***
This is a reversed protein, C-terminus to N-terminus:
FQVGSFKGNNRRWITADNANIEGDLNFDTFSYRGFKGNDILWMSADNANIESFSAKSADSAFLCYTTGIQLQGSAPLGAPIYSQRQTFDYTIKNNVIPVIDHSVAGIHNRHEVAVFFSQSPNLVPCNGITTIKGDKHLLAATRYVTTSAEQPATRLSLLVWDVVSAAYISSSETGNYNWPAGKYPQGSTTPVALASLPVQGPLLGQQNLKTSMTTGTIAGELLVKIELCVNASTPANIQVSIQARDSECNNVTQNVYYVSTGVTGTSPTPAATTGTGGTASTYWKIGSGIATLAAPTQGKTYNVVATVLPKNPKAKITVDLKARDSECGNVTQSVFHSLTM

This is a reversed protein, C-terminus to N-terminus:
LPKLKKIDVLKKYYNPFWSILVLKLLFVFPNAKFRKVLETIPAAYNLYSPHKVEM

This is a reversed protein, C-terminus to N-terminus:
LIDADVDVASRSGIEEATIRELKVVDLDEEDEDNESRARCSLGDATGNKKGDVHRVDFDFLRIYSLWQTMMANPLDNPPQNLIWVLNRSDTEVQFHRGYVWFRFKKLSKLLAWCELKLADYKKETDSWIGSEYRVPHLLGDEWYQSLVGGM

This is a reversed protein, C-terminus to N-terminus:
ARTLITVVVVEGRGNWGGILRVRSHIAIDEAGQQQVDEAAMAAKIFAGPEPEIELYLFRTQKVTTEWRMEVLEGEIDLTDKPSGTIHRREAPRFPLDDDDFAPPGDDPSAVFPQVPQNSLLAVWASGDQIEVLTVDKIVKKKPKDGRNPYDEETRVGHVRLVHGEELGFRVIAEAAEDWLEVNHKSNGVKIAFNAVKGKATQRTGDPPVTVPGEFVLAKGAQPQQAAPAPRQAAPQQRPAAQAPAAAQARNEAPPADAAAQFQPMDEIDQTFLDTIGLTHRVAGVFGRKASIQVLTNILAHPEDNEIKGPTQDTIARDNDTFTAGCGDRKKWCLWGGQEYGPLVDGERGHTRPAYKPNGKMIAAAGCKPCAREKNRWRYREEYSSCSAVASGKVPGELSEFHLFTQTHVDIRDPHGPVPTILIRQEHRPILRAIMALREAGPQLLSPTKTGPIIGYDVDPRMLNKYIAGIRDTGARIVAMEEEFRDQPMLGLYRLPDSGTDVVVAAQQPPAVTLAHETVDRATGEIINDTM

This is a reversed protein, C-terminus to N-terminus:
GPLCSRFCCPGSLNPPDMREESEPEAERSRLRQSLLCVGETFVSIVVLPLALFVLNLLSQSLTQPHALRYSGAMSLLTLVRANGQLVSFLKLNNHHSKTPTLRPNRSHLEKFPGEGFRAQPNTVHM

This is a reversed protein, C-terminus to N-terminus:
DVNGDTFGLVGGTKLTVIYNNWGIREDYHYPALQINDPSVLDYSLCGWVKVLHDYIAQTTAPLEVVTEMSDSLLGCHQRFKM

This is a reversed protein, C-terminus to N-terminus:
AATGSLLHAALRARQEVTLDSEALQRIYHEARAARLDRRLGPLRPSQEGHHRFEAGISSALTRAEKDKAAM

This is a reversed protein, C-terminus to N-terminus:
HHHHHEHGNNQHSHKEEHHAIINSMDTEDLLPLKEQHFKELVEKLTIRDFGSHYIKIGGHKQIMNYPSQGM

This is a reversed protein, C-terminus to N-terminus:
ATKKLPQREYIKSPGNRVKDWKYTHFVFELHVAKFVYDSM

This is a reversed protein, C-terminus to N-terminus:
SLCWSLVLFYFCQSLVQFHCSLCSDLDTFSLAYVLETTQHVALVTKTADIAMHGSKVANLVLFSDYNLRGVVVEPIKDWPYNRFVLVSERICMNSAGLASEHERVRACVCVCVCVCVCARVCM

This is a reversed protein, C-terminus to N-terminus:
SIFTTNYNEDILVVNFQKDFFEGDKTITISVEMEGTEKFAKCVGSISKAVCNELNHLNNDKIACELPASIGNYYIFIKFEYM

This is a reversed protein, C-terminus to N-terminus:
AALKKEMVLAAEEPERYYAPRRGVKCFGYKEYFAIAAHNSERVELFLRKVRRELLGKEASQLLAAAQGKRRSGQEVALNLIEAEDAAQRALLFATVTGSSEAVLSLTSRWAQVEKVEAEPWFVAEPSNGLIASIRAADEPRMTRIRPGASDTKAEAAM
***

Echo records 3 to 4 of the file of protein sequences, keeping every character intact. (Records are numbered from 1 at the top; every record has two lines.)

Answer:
This is a reversed protein, C-terminus to N-terminus:
LIDADVDVASRSGIEEATIRELKVVDLDEEDEDNESRARCSLGDATGNKKGDVHRVDFDFLRIYSLWQTMMANPLDNPPQNLIWVLNRSDTEVQFHRGYVWFRFKKLSKLLAWCELKLADYKKETDSWIGSEYRVPHLLGDEWYQSLVGGM

This is a reversed protein, C-terminus to N-terminus:
ARTLITVVVVEGRGNWGGILRVRSHIAIDEAGQQQVDEAAMAAKIFAGPEPEIELYLFRTQKVTTEWRMEVLEGEIDLTDKPSGTIHRREAPRFPLDDDDFAPPGDDPSAVFPQVPQNSLLAVWASGDQIEVLTVDKIVKKKPKDGRNPYDEETRVGHVRLVHGEELGFRVIAEAAEDWLEVNHKSNGVKIAFNAVKGKATQRTGDPPVTVPGEFVLAKGAQPQQAAPAPRQAAPQQRPAAQAPAAAQARNEAPPADAAAQFQPMDEIDQTFLDTIGLTHRVAGVFGRKASIQVLTNILAHPEDNEIKGPTQDTIARDNDTFTAGCGDRKKWCLWGGQEYGPLVDGERGHTRPAYKPNGKMIAAAGCKPCAREKNRWRYREEYSSCSAVASGKVPGELSEFHLFTQTHVDIRDPHGPVPTILIRQEHRPILRAIMALREAGPQLLSPTKTGPIIGYDVDPRMLNKYIAGIRDTGARIVAMEEEFRDQPMLGLYRLPDSGTDVVVAAQQPPAVTLAHETVDRATGEIINDTM